While the Indochinese refugees were at the centre of global attention in the mid-1970s, Indonesia also had to deal with an influx of 40,000 refugees from the former Portuguese colony of East Timor, which was on the brink of civil war. However, before they could enter Indonesia, the Indonesian government required the East Timorese refugees to sign petitions in support of the integration of East Timor into Indonesia. The violent annexation of East Timor in 1976 and the brutal occupation that followed caused a small but steady stream of refugees. Apart from those who managed to flee to Australia and Europe, the East Timorese were considered Indonesian citizens after 1976. In 1999, when Indonesia allowed for a referendum to be held, most East Timorese rejected special autonomy within Indonesia and voted for independence. Violence erupted after the referendum, again causing a major inflow of refugees into Indonesian territory. In early 2000, about 250,000 East Timorese refugees were dispersed across more than 200 camps in West Timor, Indonesia.
In addition to processing and resettling refugees, one of the key tasks of the UNHCR in Indonesia has been to encourage Indonesia’s accession to the 1951 Refugee Convention and the 1967 Protocol. In May 2006, when Indonesia became a member of the United Nations Human Rights Council, it pledged to ratify both instruments. To achieve this the UNHCR drafted a 10-Point Plan in 2007, intended to guide Indonesia’s transition towards becoming a signatory to the 1951 Convention and assisting the development of a mechanism to address effectively problems relating to the protection of refugees and mixed migration flows. By listing the Refugee Convention in its five-year National Legislation Program (2005-2009) the Indonesian government further signalled its intention to sign the convention, but nothing happened. Despite the repeated assertions that it would ratify the Refugee Convention, Indonesia let the plan fall off the agenda.
Where to from here?
The likelihood of ratification further decreased with the election of a new president in 2014. The anticipated high cost of installing a domestic refugee-processing mechanism is cited as the main disincentive. Indonesian state representatives insist that temporary protection for asylum seekers and refugees in Indonesia is already sufficient because, although Indonesia is not a signatory of the convention, it follows it in principle and in spirit. Chances of Indonesia becoming a signatory to the Refugee Convention have continued to decrease. Indonesia’s politicians see little value in acceding to a Convention it perceives as widely disrespected by its signatories. This perception has been cemented particularly by the poor example that Australia – a signatory – has provided by externalising its obligations for refugee processing and by illegally pushing refugee boats back to Indonesia.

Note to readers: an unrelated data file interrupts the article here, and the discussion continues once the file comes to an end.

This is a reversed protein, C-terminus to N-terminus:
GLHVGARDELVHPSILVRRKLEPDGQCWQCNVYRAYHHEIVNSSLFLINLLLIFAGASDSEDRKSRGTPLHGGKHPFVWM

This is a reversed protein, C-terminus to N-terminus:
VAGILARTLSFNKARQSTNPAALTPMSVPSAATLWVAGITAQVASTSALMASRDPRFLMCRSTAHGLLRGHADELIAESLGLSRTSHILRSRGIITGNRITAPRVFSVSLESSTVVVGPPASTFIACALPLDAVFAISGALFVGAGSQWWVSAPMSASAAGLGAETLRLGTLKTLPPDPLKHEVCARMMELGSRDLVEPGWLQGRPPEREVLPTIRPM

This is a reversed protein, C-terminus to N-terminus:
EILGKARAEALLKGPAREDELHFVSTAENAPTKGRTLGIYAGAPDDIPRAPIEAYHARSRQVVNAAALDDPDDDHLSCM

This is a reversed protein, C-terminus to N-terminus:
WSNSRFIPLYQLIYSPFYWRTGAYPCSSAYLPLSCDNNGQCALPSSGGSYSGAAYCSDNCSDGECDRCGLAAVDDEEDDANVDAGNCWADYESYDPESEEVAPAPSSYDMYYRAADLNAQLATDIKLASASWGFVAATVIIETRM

Instead of pushing the Indonesian government to sign the Refugee Convention, a small group of progressive scholars and activists are now advocating for better and more durable treatment of refugees in Indonesia, which would require a more comprehensive domestic framework for refugee protection to be established. A step in the right direction was the implementation of the Presidential Regulation No 125/2016 on the Treatment of Foreign Refugees. In this instrument Indonesia adopted for the first time a definition of a refugee that mirrors that in the Refugee Convention. While Indonesia still does not offer local integration as a durable solution to refugees, the Presidential Regulation might be seen as an opportunity to develop a more detailed refugee law for Indonesia. The decrease in the availability of resettlement places around the globe might further spur such a development because Indonesia, whether it likes it or not, has become a long-term host country for refugees.
This post is part of the series “70 Years of UNHCR and the 1951 Refugee Convention: Global Developments”, which is edited and published in cooperation by the Völkerrechtsblog and the Forced Migration Studies Blog (FluchtforschungsBlog).